1. Course load/points: Theatre and Performance Ph.D. students must successfully pass four courses per semester in both years of coursework. Students must earn a minimum of 12 points per semester, though they usually earn more. (Note that GSAS charges tuition if students enroll in courses that add up to more than 20 points per semester.)
  2. Advising: Each semester, students discuss their intended programs with their advisors. The advisor signs the student’s Registration Worksheet, indicating approval of the final program. Students should speak to their advisors about any potential issues (for instance, whether a course fulfills a given requirement, how to manage points, possible exceptions to the above distribution, etc.).
  3. Required courses:
    1. First Year: ENGL GR5001 MA Seminar (fall);
    2. Second Year: ENGL GR6913 Teaching of Writing (spring)
  4. Course selection requirements: Students may take courses in any department. There are no period or other “distribution” requirements for Theatre and Performance Ph.D. students. However, there are several content-neutral requirements. (Note that some courses will fulfill more than one of the requirements listed below.)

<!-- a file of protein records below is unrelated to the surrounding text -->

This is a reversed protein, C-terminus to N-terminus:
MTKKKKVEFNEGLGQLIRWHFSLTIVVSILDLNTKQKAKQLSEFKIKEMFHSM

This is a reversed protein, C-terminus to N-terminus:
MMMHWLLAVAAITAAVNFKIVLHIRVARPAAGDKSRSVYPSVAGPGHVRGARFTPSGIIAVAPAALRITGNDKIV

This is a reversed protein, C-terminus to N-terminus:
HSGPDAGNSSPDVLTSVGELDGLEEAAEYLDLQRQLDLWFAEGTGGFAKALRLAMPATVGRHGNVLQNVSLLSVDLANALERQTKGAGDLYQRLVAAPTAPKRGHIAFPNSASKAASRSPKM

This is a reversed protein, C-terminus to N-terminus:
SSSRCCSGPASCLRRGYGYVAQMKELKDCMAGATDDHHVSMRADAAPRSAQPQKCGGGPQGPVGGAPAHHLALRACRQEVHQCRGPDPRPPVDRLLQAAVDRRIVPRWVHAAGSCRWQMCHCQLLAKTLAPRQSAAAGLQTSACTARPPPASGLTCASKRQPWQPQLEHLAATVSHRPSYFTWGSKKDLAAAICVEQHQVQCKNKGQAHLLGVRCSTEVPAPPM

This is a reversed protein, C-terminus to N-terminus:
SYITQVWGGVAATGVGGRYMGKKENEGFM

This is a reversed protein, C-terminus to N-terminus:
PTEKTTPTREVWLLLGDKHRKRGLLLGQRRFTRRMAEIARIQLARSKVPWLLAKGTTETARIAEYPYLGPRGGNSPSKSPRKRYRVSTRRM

1. First and second years:
      1. Graduate seminars: At least two courses per semester should be graduate seminars on academic topics (equivalent to 6000-levels in the English Department). The M.A. Seminar counts as a graduate seminar. Courses that do not count as graduate seminars include the following: lectures, mixed graduate-undergraduate seminars, practice courses such as playwriting, ENGL GR6910 Teaching Tutorial, and ENTA GR8999 Independent Study.